[ Parent ]

the system is democracy (3.00 / 1) (#37)
by SocratesGhost on Sat Sep 07, 2002 at 12:56:45 PM EST

and although geeks may be dissatisfied with that, it's pretty well supported by most people, especially by those who can make or break our success: the mainstream.

-Soc
I drank what?


[ Parent ]
The U.S. and Democracy (4.00 / 1) (#44)
by Cant Say on Sat Sep 07, 2002 at 01:49:20 PM EST

The U.S. is hardly a democracy. If it were a democracy, I might see the utility in working within the system. However, since we do not live in a democracy, I don't see how working within the system can create real change.

If the problem is, for example, special interests, then the answer is not to become a bigger special interest, but to destroy the mechanism that allows for such interests in the first place! Namely, the system of a democratic republic.

"A quiet milquetoast who wears cardigan sweaters and enjoys billiard matches while sipping single-malt whiskey." --kitten
[ Parent ]

how? (5.00 / 1) (#45)
by SocratesGhost on Sat Sep 07, 2002 at 02:01:31 PM EST

And do you think if the nation took a vote, they would agree to get rid of all lobbyists? I think not. I think most people see it as a necessary evil. If you got rid of such an instrument in the face of public endorsement, what you are doing is not the will of a democracy but subversion.

Frankly, I don't think it's a bad system. It's just a tough system since success or failure has such profound consequences and so everyone works doubly hard to get their way.

I, too, have a preference for smaller localized government, and it seems foolish to petition the federal government when I really believe that small geographic communities should have a right of self-determination in spite of federal powers. However, such a pie-in-the-sky dream has a chance of occurring approaching zero. However, such a group as this has a more realistic chance of success in realizing some of these interests and so I'm willing to toss my hat in with them.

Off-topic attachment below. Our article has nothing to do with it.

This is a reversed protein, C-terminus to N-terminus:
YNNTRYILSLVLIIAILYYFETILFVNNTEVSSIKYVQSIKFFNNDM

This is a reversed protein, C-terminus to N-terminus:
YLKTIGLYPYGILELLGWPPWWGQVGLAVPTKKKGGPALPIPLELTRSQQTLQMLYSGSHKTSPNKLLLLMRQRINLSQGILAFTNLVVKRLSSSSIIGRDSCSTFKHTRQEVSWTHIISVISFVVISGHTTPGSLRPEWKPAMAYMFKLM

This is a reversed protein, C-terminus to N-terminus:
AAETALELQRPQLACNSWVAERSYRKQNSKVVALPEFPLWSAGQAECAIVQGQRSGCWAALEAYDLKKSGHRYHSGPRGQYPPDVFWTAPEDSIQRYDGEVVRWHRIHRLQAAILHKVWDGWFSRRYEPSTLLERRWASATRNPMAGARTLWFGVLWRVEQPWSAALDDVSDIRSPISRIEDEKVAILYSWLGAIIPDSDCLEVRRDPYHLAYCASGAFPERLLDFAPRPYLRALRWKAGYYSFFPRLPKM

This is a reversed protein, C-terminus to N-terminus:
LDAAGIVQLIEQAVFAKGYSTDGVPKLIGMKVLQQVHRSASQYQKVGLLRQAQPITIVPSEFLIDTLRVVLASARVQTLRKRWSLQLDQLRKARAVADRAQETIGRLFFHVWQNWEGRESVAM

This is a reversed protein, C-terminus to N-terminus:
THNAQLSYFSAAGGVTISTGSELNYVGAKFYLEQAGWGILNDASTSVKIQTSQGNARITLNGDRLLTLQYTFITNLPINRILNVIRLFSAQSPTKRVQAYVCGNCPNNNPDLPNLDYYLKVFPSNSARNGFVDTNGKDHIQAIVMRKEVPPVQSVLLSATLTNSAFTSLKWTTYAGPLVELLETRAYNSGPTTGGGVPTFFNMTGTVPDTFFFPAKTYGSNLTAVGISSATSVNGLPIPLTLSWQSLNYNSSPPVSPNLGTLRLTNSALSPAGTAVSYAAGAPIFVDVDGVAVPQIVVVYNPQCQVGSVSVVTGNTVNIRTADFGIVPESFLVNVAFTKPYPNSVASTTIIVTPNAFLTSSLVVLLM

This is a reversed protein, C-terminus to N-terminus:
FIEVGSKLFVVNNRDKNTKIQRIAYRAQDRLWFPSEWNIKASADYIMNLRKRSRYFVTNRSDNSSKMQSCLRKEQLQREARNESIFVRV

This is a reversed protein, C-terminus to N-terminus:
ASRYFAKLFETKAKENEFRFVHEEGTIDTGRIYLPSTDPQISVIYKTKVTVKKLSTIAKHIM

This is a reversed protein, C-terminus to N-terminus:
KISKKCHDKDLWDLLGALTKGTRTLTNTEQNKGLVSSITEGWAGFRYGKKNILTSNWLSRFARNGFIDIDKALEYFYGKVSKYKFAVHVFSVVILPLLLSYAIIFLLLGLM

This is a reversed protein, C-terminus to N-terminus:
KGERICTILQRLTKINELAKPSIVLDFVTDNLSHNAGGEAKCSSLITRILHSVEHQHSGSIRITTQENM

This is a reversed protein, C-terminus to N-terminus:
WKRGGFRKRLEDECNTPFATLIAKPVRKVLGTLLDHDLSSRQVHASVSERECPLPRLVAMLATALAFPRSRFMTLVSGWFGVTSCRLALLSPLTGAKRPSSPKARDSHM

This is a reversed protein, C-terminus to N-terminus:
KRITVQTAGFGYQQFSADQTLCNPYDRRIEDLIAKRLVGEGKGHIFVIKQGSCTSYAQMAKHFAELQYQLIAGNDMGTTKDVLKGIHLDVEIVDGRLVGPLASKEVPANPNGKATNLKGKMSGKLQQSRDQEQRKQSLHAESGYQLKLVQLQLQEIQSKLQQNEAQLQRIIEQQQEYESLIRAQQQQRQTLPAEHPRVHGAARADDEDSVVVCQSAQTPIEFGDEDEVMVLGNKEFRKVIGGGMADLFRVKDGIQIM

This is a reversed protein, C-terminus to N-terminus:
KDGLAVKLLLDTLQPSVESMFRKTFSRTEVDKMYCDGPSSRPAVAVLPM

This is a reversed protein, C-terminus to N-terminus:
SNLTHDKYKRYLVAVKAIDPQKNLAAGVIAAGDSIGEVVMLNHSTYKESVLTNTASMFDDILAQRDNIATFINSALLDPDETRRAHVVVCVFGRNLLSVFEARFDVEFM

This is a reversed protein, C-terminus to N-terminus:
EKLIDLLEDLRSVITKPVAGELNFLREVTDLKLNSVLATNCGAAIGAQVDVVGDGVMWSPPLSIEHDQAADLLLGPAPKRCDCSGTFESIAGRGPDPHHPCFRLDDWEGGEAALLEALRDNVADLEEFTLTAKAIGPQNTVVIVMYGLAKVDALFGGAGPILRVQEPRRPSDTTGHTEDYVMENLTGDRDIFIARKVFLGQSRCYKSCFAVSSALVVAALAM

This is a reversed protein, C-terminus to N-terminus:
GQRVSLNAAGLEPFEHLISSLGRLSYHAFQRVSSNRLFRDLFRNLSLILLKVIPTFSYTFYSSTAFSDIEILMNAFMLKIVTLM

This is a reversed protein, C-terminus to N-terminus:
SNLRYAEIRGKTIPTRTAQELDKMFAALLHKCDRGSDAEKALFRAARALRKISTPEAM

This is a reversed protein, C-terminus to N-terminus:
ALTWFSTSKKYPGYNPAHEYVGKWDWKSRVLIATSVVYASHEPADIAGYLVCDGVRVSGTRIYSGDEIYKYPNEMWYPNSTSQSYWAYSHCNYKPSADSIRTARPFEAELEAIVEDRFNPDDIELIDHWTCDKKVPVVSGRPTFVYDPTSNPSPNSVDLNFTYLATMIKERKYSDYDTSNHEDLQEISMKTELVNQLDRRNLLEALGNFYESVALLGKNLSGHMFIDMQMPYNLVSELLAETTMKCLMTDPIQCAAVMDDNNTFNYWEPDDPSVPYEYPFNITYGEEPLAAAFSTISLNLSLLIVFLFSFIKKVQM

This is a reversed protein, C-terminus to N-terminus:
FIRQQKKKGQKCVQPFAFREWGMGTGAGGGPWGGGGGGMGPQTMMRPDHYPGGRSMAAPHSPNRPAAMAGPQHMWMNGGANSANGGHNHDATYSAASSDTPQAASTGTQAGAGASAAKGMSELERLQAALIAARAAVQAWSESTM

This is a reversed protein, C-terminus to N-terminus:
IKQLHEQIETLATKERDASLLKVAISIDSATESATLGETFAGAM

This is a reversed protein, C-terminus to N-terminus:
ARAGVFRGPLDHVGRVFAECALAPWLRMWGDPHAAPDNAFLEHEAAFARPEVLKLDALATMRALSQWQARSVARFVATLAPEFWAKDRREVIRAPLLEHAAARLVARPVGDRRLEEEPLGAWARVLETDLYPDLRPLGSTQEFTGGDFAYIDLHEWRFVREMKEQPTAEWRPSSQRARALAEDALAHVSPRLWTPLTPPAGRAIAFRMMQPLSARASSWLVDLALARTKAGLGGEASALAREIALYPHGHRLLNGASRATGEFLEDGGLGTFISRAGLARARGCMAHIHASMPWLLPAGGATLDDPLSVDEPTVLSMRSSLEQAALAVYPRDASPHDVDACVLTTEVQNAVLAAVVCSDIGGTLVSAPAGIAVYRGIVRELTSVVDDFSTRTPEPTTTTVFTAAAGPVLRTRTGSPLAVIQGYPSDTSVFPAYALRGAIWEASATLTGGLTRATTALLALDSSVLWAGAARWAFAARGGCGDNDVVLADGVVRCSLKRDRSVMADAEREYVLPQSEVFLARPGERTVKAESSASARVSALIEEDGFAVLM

You can be antagonistic to the system, but I suspect that will be a harder road. After all, the people who really do have the power to change the system (Congress) won't be able to hear you unless you lobby in a coordinated manner.

-Soc
I drank what?


[ Parent ]
Wrong problem (none / 0) (#129)
by rusty on Tue Sep 10, 2002 at 01:18:31 PM EST

This is a thing that geeks tend to do, habitually. I know because I do it all the time. When confronted with a problem, we tend to look for the meta-problem, and try to solve that instead. Like here, you're saying "We're getting screwed because the system is unfair. We should make the system fair!" But changing the entire US government system is a ridiculously huge and impossible meta-problem. We need to stop screwing around with the larger issue and start figuring out how to get ourselves un-screwed. Not try to change the whole system, just try to reverse certain very specific conditions that we feel are wrong, like endless copyright extension and the odious DMCA.